#thewheyoftheworld #dontthrowitawhey #wheytogo
Whey is mostly water that is left over from collecting the curds to make cheese, but it also contains residual amounts of protein (casein), calcium, lactose (milk sugar), fat, cheese bacteria (cheese culture), salts, minerals and enzymes. Traditionally, whey is a waste product – but there are so many great uses for this cheese-making by-product!
REMEMBER THE RULE: DO NOT POUR WHEY DOWN THE DRAIN – a high volume of acidic liquid can cause sewerage problems, changing the acidity and affecting the local waterways.
Sweet whey is not fully acidified and still has adequate amounts of lactose present, so by heating the whey with some extra milk (or cream) and acid (i.e. lemon juice, vinegar or citric acid) you can also make ricotta while the hard cheese is draining. Two cheeses from the same batch of milk! Some cheese companies make cheese just to make sweet whey to sell as a protein supplement (because there is such a profitable market). Sweet whey is gentler on the garden as a tonic, too.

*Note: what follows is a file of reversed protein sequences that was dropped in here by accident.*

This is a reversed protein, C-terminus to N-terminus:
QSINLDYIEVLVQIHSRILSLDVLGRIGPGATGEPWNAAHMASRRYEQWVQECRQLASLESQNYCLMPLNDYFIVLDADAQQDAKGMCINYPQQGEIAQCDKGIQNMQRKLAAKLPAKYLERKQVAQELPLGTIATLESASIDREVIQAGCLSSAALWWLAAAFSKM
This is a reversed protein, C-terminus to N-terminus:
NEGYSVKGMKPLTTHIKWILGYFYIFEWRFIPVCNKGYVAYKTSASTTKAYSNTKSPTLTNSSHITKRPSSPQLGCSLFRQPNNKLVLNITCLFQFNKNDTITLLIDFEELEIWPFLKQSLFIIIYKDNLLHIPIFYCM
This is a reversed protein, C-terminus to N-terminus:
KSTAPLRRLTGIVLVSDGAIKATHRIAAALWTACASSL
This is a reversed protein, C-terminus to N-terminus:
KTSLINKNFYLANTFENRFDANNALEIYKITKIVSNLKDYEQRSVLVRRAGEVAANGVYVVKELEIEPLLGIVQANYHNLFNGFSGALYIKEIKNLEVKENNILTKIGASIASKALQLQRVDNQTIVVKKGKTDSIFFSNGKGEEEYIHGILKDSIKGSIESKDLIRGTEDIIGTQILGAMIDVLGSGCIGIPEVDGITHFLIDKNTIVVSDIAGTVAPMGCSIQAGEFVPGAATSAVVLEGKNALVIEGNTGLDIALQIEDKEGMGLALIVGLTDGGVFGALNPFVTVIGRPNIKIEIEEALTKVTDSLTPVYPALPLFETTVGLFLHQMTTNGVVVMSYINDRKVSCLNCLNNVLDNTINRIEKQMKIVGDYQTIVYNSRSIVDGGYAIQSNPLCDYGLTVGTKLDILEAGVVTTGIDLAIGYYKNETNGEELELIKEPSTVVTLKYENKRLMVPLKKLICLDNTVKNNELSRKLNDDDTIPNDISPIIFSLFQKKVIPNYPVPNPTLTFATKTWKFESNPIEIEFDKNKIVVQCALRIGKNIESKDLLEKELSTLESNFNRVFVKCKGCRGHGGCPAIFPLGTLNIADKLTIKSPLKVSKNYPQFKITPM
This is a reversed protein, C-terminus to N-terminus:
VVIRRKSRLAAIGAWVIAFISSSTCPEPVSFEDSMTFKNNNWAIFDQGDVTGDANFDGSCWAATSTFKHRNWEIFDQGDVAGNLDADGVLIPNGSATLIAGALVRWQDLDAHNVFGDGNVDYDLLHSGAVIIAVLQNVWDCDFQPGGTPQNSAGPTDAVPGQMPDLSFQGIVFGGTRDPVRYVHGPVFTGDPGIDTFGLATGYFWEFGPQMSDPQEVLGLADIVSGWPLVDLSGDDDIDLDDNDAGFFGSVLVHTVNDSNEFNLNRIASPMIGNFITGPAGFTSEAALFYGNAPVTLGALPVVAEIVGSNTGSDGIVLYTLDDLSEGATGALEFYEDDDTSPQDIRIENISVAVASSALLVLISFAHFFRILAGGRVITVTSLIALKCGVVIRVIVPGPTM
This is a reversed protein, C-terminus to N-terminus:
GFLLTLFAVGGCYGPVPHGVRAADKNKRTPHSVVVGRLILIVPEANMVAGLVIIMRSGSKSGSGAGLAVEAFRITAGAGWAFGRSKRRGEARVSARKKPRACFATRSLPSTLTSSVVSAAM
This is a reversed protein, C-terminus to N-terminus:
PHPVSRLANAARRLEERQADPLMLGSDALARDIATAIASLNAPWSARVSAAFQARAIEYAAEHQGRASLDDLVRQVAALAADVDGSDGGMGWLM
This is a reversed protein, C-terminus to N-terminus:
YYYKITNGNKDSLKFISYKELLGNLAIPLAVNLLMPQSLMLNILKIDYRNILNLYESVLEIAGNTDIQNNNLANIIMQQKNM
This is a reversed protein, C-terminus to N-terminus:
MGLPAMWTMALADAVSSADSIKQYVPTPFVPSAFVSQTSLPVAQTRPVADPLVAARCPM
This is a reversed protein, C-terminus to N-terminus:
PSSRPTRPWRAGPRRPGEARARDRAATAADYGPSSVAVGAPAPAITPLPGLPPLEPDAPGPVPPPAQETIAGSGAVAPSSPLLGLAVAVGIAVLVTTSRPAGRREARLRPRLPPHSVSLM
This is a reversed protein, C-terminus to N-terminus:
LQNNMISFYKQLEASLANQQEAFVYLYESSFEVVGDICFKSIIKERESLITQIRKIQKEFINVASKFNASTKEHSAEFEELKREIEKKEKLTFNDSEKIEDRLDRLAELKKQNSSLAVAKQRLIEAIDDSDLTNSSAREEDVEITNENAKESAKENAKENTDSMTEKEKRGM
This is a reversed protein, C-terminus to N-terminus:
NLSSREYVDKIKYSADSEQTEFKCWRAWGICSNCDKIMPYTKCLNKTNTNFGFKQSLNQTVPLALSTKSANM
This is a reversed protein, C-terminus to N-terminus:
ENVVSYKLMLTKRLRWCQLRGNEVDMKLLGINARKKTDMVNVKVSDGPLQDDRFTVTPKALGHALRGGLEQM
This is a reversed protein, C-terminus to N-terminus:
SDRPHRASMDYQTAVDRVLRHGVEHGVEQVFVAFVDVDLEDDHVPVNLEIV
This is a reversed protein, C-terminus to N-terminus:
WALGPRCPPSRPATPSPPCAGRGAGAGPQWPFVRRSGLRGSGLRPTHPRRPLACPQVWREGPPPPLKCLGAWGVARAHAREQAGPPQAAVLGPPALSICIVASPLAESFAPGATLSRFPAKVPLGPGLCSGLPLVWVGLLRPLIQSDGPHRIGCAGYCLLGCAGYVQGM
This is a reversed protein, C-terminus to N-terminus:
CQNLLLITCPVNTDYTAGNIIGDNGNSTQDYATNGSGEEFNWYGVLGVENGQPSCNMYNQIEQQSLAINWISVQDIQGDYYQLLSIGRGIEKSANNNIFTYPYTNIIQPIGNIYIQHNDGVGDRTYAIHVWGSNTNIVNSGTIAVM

Has a higher amount of calcium when compared to sweet whey. Acidic whey has a pH below 5.1. It is often used to cook (finish) mozzarella and halloumi cheese.
  • Reducing salt in fermented vegetable dishes i.e. sauerkraut
  • Used instead of water in soups and stocks
  • Using whey instead of water in baking bread, muffins and pancakes
  • Cook pasta in whey – top up pot with hot water as required (ricotta will stick to pasta if made with fresh sweet whey)
  • Garden tonic i.e. 1 part whey to 10 parts water
  • Put whey in the compost
  • Animal feed - traditionally pigs but also cows, dogs and chickens (sweet whey only)

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